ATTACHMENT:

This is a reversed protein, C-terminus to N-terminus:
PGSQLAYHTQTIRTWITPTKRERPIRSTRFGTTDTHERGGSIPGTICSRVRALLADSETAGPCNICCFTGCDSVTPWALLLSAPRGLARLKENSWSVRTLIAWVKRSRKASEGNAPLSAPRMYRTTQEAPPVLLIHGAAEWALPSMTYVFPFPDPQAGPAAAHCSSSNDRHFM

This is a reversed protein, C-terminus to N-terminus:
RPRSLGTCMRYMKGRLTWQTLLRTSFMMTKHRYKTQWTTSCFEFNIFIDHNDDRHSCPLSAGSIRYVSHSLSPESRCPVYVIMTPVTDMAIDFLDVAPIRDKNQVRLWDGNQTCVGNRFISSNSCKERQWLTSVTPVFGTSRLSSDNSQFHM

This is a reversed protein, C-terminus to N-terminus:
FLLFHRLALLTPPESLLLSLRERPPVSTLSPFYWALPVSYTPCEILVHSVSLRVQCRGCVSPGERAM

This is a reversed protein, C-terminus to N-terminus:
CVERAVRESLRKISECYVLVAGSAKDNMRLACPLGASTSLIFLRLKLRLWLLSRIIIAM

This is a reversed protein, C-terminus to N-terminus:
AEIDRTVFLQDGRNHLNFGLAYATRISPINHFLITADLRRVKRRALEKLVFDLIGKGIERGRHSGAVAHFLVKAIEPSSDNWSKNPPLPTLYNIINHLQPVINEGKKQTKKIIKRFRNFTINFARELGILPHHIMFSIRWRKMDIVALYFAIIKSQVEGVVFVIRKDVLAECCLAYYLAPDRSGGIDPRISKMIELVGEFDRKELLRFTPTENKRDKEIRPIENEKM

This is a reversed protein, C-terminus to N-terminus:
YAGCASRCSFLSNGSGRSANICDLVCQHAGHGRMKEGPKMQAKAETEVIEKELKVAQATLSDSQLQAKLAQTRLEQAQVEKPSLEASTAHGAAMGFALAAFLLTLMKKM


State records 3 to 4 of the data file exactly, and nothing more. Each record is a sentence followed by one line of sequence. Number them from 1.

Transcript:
This is a reversed protein, C-terminus to N-terminus:
FLLFHRLALLTPPESLLLSLRERPPVSTLSPFYWALPVSYTPCEILVHSVSLRVQCRGCVSPGERAM

This is a reversed protein, C-terminus to N-terminus:
CVERAVRESLRKISECYVLVAGSAKDNMRLACPLGASTSLIFLRLKLRLWLLSRIIIAM